The climate change deniers, the jeremiahs, the vultures are already gathering over the Cancun summit in Mexico. It’s doomed, they say, because Copenhagen failed a year ago, there’s a loss of momentum, and the exposure of the University of East Anglia emails has knocked the stuffing out of the Kyoto process. Wrong on all counts. Copenhagen did achieve important political accords which did reduce carbon emissions, though nowhere near enough. It’s not the fading momentum of politicians or even public opinion that counts, it’s the relentless momentum of climate change that matters, and that can’t be put on hold to suit dithering governments. On the emails mistakes were made, but they didn’t alter one jot of the central climate change theory: the fundamentals of the climate change arguments are still 100% intact. So what should Britain’s contribution be to Cancun?
First, we should be blazing a path by a major investment programme in the creation of green jobs to make the new green economy the way out of the recession. If this Government can all of a sudden afford £7bn to bail ou the Irish banks, it can afford £7bn on the much more important and long-term investment in a green economy.
Second, the government is proposing a new Green Investment Bank – bully for them. But they’re only funding it up to £1bn which is peanuts if it’s going to lever in the tens or even hundreds of billions of extra cash needed to kick-start the low-carbon revolution.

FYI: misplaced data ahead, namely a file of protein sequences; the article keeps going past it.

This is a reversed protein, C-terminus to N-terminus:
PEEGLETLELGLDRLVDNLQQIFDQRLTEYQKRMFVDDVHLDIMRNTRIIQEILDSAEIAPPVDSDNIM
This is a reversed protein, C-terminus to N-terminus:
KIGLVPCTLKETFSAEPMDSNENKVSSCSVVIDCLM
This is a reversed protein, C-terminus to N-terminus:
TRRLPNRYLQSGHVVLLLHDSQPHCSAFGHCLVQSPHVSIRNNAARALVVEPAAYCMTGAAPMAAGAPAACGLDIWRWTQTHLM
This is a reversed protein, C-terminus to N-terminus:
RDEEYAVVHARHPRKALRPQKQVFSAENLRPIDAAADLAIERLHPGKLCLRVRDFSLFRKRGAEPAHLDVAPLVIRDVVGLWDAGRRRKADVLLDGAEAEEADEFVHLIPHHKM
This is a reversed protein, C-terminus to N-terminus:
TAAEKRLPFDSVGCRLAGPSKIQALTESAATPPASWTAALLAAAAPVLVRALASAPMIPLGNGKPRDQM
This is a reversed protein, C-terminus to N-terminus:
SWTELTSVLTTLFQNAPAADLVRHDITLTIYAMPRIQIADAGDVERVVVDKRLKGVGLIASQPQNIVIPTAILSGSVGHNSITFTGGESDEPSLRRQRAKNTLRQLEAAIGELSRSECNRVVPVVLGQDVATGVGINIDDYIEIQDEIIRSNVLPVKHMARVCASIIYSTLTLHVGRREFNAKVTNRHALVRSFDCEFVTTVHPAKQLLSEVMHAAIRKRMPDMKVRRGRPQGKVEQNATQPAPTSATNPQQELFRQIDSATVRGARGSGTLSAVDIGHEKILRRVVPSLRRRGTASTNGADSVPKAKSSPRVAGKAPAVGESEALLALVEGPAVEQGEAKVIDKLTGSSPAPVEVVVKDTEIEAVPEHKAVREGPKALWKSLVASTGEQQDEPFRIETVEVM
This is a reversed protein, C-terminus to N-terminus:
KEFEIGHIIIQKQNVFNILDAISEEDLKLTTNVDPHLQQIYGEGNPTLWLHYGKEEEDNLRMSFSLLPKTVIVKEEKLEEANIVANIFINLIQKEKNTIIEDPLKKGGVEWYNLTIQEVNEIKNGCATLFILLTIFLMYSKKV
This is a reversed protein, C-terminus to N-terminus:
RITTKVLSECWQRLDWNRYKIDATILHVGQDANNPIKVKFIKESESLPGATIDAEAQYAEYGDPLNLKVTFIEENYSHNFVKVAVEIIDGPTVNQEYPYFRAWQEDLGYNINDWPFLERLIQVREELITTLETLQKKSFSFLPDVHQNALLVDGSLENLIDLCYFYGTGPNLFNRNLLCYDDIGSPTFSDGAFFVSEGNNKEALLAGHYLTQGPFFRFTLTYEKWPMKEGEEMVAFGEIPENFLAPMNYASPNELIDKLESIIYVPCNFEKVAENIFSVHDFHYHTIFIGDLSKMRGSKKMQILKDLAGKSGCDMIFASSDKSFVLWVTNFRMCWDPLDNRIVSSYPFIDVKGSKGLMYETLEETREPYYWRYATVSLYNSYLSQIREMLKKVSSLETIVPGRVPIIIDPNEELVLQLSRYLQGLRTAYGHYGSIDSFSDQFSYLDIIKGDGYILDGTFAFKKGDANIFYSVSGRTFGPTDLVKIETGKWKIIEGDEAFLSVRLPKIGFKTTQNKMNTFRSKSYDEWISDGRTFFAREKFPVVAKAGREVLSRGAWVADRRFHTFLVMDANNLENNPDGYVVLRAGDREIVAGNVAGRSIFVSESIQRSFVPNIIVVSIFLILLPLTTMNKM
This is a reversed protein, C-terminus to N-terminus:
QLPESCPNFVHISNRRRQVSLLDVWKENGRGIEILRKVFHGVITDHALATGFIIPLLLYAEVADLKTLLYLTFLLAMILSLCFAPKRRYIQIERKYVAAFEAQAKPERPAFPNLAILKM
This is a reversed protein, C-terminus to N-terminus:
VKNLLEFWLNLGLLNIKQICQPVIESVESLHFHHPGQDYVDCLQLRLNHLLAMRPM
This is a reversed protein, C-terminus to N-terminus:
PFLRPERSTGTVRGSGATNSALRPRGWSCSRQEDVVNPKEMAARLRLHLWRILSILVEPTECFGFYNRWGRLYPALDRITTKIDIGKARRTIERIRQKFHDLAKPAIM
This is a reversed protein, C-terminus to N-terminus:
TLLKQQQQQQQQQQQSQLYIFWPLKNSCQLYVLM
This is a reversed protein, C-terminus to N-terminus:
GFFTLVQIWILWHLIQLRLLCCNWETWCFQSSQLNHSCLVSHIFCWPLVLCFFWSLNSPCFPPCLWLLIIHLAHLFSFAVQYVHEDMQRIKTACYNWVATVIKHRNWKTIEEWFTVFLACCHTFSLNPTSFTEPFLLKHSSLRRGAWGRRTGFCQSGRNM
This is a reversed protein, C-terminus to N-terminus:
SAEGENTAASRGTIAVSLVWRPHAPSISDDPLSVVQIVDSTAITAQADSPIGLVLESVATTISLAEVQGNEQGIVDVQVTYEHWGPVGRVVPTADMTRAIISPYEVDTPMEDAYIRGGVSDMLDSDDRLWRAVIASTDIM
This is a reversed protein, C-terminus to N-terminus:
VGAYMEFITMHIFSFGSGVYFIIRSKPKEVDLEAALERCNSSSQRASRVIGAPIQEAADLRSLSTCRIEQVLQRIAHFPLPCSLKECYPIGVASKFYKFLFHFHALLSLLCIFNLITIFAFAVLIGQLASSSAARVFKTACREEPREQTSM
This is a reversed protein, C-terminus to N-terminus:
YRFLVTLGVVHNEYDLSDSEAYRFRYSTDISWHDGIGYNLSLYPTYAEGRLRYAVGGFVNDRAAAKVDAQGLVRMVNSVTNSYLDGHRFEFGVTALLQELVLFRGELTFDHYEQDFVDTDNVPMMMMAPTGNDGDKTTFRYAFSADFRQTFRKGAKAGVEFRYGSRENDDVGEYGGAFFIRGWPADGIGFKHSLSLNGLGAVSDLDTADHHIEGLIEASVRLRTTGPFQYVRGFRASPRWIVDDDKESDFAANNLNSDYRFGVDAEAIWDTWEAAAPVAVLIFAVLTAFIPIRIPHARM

Third, Government should get tough with the coal industry, the dirtiest of the fossil fuel operators, by imposing a much stronger environmental performance standard to drastically reduce their carbon emissions. Cameron promised he would do this, when he flew to the Arctic in his salopettes for a photo-call with the huskies. Now, under pressure from the coal industry, he’s caved in. By contrast with that humiliating submission, the UK should now be closing down all coal-fired power stations unless they have full-scale CCS (carbon capture and storage).
Fourth, we should be phasing out UK domestic air flights to reduce fast-growing airline emissions drastically, and switch to high-speed rail instead.
Fifth, we should also be switching to job-creating renewable sources of energy on a massive scale since the UK has more potential windpower capacity than the rest of Europe put together. We still only generate a pathetic 5% of our electricity from renewables. If Germany and France can generate 15% of their electricity from renewables, and Scandinavia no less than 40%, we can certainly generate at least 20% from renewables, and by 2020.
Lastly, this is all going to cost money. Why not a Tobin tax on financial speculation which could readily raise £20-30bn a year? And why not a 70% tax on obscene bonuses? The bankers pillaged and destroyed the economy. What the UK should now be leading on is an economy that’s sustainable, and that means Zero Carbon Britain.